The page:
Pearson’s chi-squared test and Fisher’s exact test were used for estimating the p-value of qualitative variables, and Kruskal-Wallis rank sum test for quantitative ones. The factors associated with the feeling of preparedness were studied using univariate and multivariate logistic regressions. The multivariate analysis was performed using a backward elimination procedure until all variables reached statistical significance (p≤0.05). Statistical analyses were performed using the R software version 3.5.0 .
This study was conducted in agreement with country-specific regulations on privacy and data collection and treatment. In addition, approvals by Ethical Review Boards or Committees were obtained when needed according to the country-specific regulations.
Perception and preparedness of primary care physicians at the beginning of the COVID-19 pandemic
The electronic survey was filled by 35.2% (511/1450) of the investigated healthcare practitioners. Participating physicians were distributed as followed: 12.1% (n=62) from Belgium, 67.1% (n=343) from France and 20.8% (n=106) from Spain. Men represented 57.4% (n=292), median age was 56 years (IQR [42; 62]), and 70.7% (n=359) were working in urban areas (Table 1).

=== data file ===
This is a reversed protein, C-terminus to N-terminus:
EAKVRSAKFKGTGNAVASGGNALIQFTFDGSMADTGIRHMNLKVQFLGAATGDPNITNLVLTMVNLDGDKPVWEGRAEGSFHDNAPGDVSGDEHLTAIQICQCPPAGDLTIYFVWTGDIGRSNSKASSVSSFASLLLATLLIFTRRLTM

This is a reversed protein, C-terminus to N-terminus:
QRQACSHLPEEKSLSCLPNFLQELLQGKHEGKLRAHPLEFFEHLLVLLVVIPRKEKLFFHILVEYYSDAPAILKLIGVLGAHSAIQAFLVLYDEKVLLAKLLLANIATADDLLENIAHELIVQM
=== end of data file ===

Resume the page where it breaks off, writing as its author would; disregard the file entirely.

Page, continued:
No differences in sex, age or location of sentinel professionals were observed for Belgium and Spain between respondents and non-respondents. In France, the GPs who participated in the study were slightly younger compared to the French GPs (mean age of 50 vs. 53 years old respectively, p-value <10−3) and less urban (77% vs. 86% respectively, p-value <10−3). However, there was no difference in sex ratio (62% of men in the study vs. 59% among the French GPs, p-value=0.37).
Only 16.3% of physicians (n=82) and 22.5% (n=114) of patients were highly worried about the COVID-19 pandemic. The physicians were 80.5% (n=409) to find the measures taken by the health authorities appropriate to control its spread, and 40.8% (n=207) had made changes in their professional practices (Table 1). The most frequent changes were “increased oral information given to patients about COVID-19” (60.4%, n=125), “increased handwashing or hand sanitizing” (49.8%, n=103), and “increased frequency of disinfection” (23.7%, n=49) (Fig. 1). Physicians reported impacts on their consultations (like an increase in time) for 14.2% of them (n=72), and 66.3% (n=337) had started anticipating the epidemic arrival. The main anticipation measures were the research of action guidelines (60.8%, n=205) and the purchase of protection equipment (36.2%, n=122).